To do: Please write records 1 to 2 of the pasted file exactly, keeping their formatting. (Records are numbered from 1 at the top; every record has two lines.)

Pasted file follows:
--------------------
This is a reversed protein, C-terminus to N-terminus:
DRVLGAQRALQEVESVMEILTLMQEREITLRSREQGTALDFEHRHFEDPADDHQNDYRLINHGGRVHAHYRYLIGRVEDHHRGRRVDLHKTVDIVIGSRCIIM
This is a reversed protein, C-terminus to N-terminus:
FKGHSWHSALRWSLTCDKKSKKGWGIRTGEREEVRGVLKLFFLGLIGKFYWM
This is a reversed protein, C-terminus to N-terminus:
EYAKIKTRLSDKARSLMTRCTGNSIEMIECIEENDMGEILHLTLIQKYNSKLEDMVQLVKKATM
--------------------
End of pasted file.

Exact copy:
This is a reversed protein, C-terminus to N-terminus:
DRVLGAQRALQEVESVMEILTLMQEREITLRSREQGTALDFEHRHFEDPADDHQNDYRLINHGGRVHAHYRYLIGRVEDHHRGRRVDLHKTVDIVIGSRCIIM
This is a reversed protein, C-terminus to N-terminus:
FKGHSWHSALRWSLTCDKKSKKGWGIRTGEREEVRGVLKLFFLGLIGKFYWM